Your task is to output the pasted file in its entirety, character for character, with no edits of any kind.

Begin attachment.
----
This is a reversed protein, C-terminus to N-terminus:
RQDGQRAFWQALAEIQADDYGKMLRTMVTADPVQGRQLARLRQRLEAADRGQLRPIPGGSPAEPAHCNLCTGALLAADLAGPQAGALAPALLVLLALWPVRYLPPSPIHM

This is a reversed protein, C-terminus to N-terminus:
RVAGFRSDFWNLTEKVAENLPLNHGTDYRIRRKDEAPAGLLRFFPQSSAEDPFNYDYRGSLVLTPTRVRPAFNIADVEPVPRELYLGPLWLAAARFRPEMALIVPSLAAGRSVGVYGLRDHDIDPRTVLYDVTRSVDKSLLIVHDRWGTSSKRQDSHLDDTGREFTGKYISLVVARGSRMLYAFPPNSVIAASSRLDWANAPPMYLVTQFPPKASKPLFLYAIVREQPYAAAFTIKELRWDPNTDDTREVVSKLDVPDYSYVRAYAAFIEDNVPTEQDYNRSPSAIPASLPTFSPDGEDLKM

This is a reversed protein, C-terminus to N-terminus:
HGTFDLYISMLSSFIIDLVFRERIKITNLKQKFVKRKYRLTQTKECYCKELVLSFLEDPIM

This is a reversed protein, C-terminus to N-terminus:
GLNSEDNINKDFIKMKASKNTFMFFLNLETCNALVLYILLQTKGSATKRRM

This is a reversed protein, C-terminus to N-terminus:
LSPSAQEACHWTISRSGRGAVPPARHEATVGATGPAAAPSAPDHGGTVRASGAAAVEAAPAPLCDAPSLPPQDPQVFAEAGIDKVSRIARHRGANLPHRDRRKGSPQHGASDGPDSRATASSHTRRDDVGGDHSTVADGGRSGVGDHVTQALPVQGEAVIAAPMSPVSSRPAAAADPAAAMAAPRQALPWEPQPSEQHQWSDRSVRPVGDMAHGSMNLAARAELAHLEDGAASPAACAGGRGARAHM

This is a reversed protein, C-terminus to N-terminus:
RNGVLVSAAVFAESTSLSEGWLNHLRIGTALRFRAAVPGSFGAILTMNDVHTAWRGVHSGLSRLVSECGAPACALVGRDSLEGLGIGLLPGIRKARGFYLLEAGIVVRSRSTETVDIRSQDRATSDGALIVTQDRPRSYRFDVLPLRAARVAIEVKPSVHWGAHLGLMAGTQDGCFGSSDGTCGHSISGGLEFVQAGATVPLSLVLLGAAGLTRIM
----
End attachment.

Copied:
This is a reversed protein, C-terminus to N-terminus:
RQDGQRAFWQALAEIQADDYGKMLRTMVTADPVQGRQLARLRQRLEAADRGQLRPIPGGSPAEPAHCNLCTGALLAADLAGPQAGALAPALLVLLALWPVRYLPPSPIHM

This is a reversed protein, C-terminus to N-terminus:
RVAGFRSDFWNLTEKVAENLPLNHGTDYRIRRKDEAPAGLLRFFPQSSAEDPFNYDYRGSLVLTPTRVRPAFNIADVEPVPRELYLGPLWLAAARFRPEMALIVPSLAAGRSVGVYGLRDHDIDPRTVLYDVTRSVDKSLLIVHDRWGTSSKRQDSHLDDTGREFTGKYISLVVARGSRMLYAFPPNSVIAASSRLDWANAPPMYLVTQFPPKASKPLFLYAIVREQPYAAAFTIKELRWDPNTDDTREVVSKLDVPDYSYVRAYAAFIEDNVPTEQDYNRSPSAIPASLPTFSPDGEDLKM

This is a reversed protein, C-terminus to N-terminus:
HGTFDLYISMLSSFIIDLVFRERIKITNLKQKFVKRKYRLTQTKECYCKELVLSFLEDPIM

This is a reversed protein, C-terminus to N-terminus:
GLNSEDNINKDFIKMKASKNTFMFFLNLETCNALVLYILLQTKGSATKRRM

This is a reversed protein, C-terminus to N-terminus:
LSPSAQEACHWTISRSGRGAVPPARHEATVGATGPAAAPSAPDHGGTVRASGAAAVEAAPAPLCDAPSLPPQDPQVFAEAGIDKVSRIARHRGANLPHRDRRKGSPQHGASDGPDSRATASSHTRRDDVGGDHSTVADGGRSGVGDHVTQALPVQGEAVIAAPMSPVSSRPAAAADPAAAMAAPRQALPWEPQPSEQHQWSDRSVRPVGDMAHGSMNLAARAELAHLEDGAASPAACAGGRGARAHM

This is a reversed protein, C-terminus to N-terminus:
RNGVLVSAAVFAESTSLSEGWLNHLRIGTALRFRAAVPGSFGAILTMNDVHTAWRGVHSGLSRLVSECGAPACALVGRDSLEGLGIGLLPGIRKARGFYLLEAGIVVRSRSTETVDIRSQDRATSDGALIVTQDRPRSYRFDVLPLRAARVAIEVKPSVHWGAHLGLMAGTQDGCFGSSDGTCGHSISGGLEFVQAGATVPLSLVLLGAAGLTRIM